Unfortunately, running related brands weren’t the only culprits. I spotted this Spillers advert on Boxing Day.SpillersI’m off to run three marathons and then to ride a random horse for a couple of days!

Rave: TK Maxx bargains

I’ve said it before, but I love TK Maxx and its randomness. I love finding hidden gems and the occasional pair of trousers that actually fit. Having said that, I also love the fact it’s now relatively easy to find bargainous running gear online – my local store has always had a slightly disappointing Activewear section.TK MaxxMy brother and sister-in-law very kindly gave me £40 of TK Maxx vouchers as part of my Christmas present. Although I told myself I wouldn’t buy any more running gear, I couldn’t not buy the 2XU leggings I spotted in the red sticker sale. I mean it would have been rude not to buy them as they were so cheap. I bought a couple of sizes to try on and must remember to return one pair. I’m good at buying things and forgetting to return them.

Rant: My Garmin 235

I’m aware that I’ve moaned about my Garmin 235 before and I’ve tried really hard to make myself like it, but I’m still not a fan. I don’t know if mine is faulty but the battery life is rubbish, it takes 5+ minutes for the GPS to be ready, the wrist-based heart rate sensor is a waste of time and spends half the time telling me I’m dead, and a large chunk of my data has randomly disappeared. So based on my personal experiences, I wouldn’t recommend runners buy a Garmin 235.

Apologies for the rather random rant, I do feel a bit better now. I’m tempted to contact Garmin as I don’t think my 235 should lose 50% of its battery life during a 30 minute run.

Rave: TopNine2018 Instagram

I spotted a few snide comments from the usual suspects about people sharing their #TopNine2018 photos, but I loved looking at all of them. My Top Nine Instagram posts had a definite running theme.MyTopNineI guess this makes sense because most of my Instagram followers are runners and I only tend to share running related photos. This year, I’m going to make more effort to update Instagram on a slightly more regular basis. Shameless self promotion alert, but if you don’t already, please follow me.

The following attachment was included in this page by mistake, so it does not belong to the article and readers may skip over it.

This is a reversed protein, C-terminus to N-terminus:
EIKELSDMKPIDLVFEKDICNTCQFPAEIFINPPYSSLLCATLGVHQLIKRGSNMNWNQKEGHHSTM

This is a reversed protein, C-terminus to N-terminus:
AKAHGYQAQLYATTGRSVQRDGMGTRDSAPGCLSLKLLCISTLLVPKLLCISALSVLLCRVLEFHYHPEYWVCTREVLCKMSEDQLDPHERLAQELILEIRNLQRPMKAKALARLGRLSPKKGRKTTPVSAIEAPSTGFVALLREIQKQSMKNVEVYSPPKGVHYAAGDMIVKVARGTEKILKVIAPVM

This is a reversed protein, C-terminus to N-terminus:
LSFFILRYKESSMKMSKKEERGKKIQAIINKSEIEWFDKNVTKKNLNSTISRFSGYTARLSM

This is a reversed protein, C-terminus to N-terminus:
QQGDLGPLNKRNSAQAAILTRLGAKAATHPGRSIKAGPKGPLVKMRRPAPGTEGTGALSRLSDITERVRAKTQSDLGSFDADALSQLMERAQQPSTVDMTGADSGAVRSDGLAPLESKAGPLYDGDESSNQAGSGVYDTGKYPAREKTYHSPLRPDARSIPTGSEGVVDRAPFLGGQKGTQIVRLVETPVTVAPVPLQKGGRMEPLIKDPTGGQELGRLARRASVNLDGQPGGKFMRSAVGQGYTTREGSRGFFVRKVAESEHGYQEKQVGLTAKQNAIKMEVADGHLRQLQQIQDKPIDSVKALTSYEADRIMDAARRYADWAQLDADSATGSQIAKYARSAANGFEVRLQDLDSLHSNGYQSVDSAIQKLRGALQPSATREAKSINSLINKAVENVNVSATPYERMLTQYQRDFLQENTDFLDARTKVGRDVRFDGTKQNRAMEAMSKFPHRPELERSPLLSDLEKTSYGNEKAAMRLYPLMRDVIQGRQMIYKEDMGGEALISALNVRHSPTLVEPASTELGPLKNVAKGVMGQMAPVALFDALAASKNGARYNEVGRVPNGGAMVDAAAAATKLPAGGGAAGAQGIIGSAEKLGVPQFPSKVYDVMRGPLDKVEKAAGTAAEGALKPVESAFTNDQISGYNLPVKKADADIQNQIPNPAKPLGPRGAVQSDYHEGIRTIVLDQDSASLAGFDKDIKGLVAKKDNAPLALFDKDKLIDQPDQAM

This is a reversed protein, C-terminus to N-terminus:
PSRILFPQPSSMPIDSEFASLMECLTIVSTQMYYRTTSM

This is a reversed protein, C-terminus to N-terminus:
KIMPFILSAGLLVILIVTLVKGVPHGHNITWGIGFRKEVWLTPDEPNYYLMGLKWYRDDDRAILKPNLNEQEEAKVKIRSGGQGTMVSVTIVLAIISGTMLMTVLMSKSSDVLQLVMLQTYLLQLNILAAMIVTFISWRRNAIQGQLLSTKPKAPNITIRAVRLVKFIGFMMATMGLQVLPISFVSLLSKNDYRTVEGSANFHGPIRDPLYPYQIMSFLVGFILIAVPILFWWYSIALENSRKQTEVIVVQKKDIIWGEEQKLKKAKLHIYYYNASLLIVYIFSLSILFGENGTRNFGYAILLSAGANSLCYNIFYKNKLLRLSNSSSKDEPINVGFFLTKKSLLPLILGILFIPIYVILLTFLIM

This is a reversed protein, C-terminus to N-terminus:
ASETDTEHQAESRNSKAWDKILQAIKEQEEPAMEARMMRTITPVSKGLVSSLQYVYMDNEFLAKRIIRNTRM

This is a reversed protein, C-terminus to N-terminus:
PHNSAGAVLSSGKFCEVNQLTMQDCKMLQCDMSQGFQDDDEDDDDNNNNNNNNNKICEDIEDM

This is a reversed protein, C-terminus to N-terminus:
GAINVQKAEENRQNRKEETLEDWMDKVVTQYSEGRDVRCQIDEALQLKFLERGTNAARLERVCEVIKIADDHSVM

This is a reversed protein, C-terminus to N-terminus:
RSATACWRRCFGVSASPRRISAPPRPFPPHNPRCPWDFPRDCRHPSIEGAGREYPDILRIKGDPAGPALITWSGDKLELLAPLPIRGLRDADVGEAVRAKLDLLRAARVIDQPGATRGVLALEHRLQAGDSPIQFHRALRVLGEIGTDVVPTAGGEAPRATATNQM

Rant: Out of control dogs

Although I love running in Sutton Park and I also love dogs, I’m getting slightly fed up with the number of out of control dogs in the park. I can pretty much guarantee that every time I run or walk in the park I’ll have a ‘run in’ with a dog.

I don’t care if your dog is “being friendly” or “just wants to play with you” or “won’t hurt you”, I’m going to be pissed off if your dog jumps up at me or chases me bearing its teeth. And as for the lady I spotted trying to walk five large dogs last week, did you really think it was a good idea?

Rave: Wolves

I’ve been a Wolves supporter since I was a child. There have been ups and (quite a lot of) downs, but at the moment, I’m enjoying the Wolves roller-coaster. The second half performance against Spurs was amazing. The performance against Crystal Palace was terrible.

Although 2019 didn’t get off to the best of starts, I’m looking forward to Wolves having a successful 2019.

Rant: The weather

I know I shouldn’t complain too much because it hasn’t snowed (yet) and the weather hasn’t really messed with my half marathon training schedule. However, I can’t remember the last time I spotted blue skies in Four Oaks. The skies in Four Oaks have been grey for what feels like weeks.WeatherI’m starting to suspect that the lack of decent daylight is messing with my mood. I need some sunshine and blue skies to cheer me up. I also need some slightly chillier weather to test out some of my Christmas presents.

Rave: New Trainers

During my Boxing Day online shopping spree, I somehow ended up on the Brooks Running website and found myself hitting ‘add to basket’ and then buying these Adrenaline GTS 18 trainers.BrooksAt £84 they weren’t cheap, but this FREE SHIPPING & RETURNS. With Brooks’ True Blue Guarantee, take our gear for a trial run and if you’re not 100% satisfied within 90 days, return it for free” caught my attention. If I’m not 100% satisfied, I will be getting in contact with Brooks.

If you’ve reached the end of this blog and have read all of my somewhat random rants and raves, then a huge ‘thank-you’. I’m not sure I would have made it to the end. I hope that you think that my rants were reasonable. As always, I do feel better now that I’ve put pen to paper so to speak.

What was the highlight of your Christmas meal? Are you a turkey fan or do you prefer to eat something else?

Have you ever had any scary dog incidents while out running? I hope that my recent experiences are unusual rather than the norm.